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Analysis: Estonia Case Study of Scalable Ecosystem Fostering Secure I-voting

A newly published study catalogues risks related to use of technology in elections and recommendations for overcoming them. "All Elections are Hackable: Scalable Lessons from Secure I-Voting and Global Election Hacks" by Liisa Past, the Chief Research Officer of RIA’s Cyber Security Branch, was published in the European Cybersecurity Journal.

"Estonia is a case study of a realistic, scalable ecosystem of e-services that fosters I-voting and could support election technology. The ecosystem needs to include a wealth of digital services from government and private sector to build trust and form habits," points the article highlighting the differences between secure online voting and election technology, a wider all-encompassing term for use of digital solutions in elections.

The study emphasizes that no election technology is 100% secure 100% of the time. "Given modern threats, including hybrid attacks against elections, and the fundamentality of elections to citizens’ rights, election technology and I-voting benefit from a comprehensive and cross-government approach," writes Liisa Past.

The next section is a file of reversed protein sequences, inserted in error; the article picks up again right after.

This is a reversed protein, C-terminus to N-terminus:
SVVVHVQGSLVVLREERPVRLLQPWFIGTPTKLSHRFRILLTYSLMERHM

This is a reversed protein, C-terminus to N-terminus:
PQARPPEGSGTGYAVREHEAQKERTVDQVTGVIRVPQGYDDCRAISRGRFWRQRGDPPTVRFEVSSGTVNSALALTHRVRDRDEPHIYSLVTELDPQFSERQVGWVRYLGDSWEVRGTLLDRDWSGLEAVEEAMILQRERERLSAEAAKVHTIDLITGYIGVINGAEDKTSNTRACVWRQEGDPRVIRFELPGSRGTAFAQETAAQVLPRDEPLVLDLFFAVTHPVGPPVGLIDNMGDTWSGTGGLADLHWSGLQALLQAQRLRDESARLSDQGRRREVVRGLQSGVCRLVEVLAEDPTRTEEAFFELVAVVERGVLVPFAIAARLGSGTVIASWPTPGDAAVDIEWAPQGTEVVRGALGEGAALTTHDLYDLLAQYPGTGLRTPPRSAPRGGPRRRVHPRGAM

Since introducing I-voting in 2005, Estonia has not seen a single significant technical or security incident influencing voting outcomes. Drawing on that experience, the article looks at best practice that can be scaled to secure election technology and introduce online voting. "I-voting in national elections is a monumental task and governments would be well advised to start small, either with non-binding polls, or with provincial elections," it suggests.

Liisa Past is also speaking on the subject at the European Cybersecurity Forum on October 10, 2017. “All Elections are Hackable: Scalable Lessons from Secure I-Voting and Global Election Hacks" from the European Cybersecurity Journal (2017, vol 3) can be downloaded from here (2.04 MB, PDF).

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